Counseling Corner: September 2022

Welcome to Fall Semester!

During the last three weeks, the Wellness Wednesday group (6:30 to 7:30 pm on Zoom and in Egan 211) has covered the following topics: Connecting during the First Week of Classes, Caring for Yourself While Caring for Someone Else, and Time Management Techniques. These topics are important because many folks may be trying to connect the first week of classes, may experience difficulty managing their time, may not know what to do if someone they know is struggling with their mental health.

Recognizing what helps you feel connected, seen, and appreciated by another person starts with knowing yourself what it is. Take the Five Love Languages quiz (created by Dr. Gary Chapman; to learn more about what makes you feel loved and cared for. Do hearing supportive statements help you feel appreciated (Words of Affirmation)? Does a hug or someone holding your hand help you feel grounded (Physical Touch)? Is it important to spend time with people you care about (Quality Time)? Does someone doing the dishes for you make you feel really cared for (Acts of Service)? Does a thoughtful gift make a difference for you (Giving Gifts)? 

Once you identify what you need in relationships, you can talk with others about how they might be able to help or you can do things for yourself that help you meet this important need. Communication breakdowns, including missed ways of feeling cared for, are one of the most frustrating experiences in relationships and can lead to challenging emotions like resentment.

Practicing active listening skills can improve communication. Active listening involves showing that you are listening, encouraging another person to share and showing that you are trying to understand. Some ways to engage in active listening include:

  • Putting away distractions and focusing on the person
  • Provide verbal (saying “mm-hmm” or “that makes sense) and nonverbal (making eye contact or nodding) cues that you are listening
  • Ask open ended questions like “Can you tell me more about….” or “What is it like to….”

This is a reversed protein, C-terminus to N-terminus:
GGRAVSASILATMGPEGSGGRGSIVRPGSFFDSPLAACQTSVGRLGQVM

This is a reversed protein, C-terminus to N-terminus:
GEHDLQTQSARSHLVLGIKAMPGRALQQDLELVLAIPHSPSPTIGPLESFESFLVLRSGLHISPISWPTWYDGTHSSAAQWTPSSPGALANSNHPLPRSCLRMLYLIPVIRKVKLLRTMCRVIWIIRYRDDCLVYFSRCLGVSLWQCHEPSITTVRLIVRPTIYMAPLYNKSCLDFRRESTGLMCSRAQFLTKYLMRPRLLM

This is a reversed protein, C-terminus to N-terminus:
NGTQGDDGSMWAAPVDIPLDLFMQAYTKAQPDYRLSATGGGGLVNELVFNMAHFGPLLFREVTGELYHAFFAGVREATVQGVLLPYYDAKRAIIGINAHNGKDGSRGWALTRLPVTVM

• Reflect and summarize what you have heard the other person say.
  • Listen with an open mind and try not to think of what you want to say next.

Active listening skills are one of the ways to help someone feel heard and seen, which can be important if you know someone who is experiencing mental health symptoms. Keeping yourself mentally and emotionally healthy is extremely important as well.

Try this and notice how you feel before and after: Release your shoulders away from your ears, unclench your jaw, and drop your tongue from the roof of your mouth. This technique can help activate your parasympathetic nervous system which helps with decreasing the stress response quickly. Keeping yourself in a calm state will help the other person also feel calm.

Finally, the UAS Counseling Office is hosting drop-in time management sessions in the Learning Center Wednesdays from 4:00 to 5:30 pm. This can be a great way to look at habits and learn new ways of improving study skills as wells as productivity. You can also join Wellness Wednesdays from 6:30 to 7:30 pm to learn more about topics such as stress and anxiety, relationship skills, and sleep. You can also participate in Drop-in Counseling or make an appointment by contacting the Counseling Office at 907-796-6000 or e-mailing Drop-in sessions are also available on Mondays, Tuesdays, Thursdays and Saturdays this fall semester.

Take good care,

Carrie Kline

UAS Lead Counselor

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